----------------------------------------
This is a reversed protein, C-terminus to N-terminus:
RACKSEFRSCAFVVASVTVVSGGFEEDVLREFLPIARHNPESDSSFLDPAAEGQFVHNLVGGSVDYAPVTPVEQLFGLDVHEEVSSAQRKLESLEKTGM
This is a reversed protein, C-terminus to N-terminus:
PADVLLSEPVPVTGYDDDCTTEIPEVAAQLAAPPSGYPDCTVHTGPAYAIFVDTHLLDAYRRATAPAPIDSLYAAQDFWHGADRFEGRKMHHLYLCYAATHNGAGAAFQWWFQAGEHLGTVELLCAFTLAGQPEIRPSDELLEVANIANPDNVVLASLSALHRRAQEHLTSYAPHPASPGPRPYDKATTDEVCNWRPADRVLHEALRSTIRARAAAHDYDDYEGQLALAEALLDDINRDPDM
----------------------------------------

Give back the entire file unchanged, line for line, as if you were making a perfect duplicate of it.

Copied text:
This is a reversed protein, C-terminus to N-terminus:
RACKSEFRSCAFVVASVTVVSGGFEEDVLREFLPIARHNPESDSSFLDPAAEGQFVHNLVGGSVDYAPVTPVEQLFGLDVHEEVSSAQRKLESLEKTGM
This is a reversed protein, C-terminus to N-terminus:
PADVLLSEPVPVTGYDDDCTTEIPEVAAQLAAPPSGYPDCTVHTGPAYAIFVDTHLLDAYRRATAPAPIDSLYAAQDFWHGADRFEGRKMHHLYLCYAATHNGAGAAFQWWFQAGEHLGTVELLCAFTLAGQPEIRPSDELLEVANIANPDNVVLASLSALHRRAQEHLTSYAPHPASPGPRPYDKATTDEVCNWRPADRVLHEALRSTIRARAAAHDYDDYEGQLALAEALLDDINRDPDM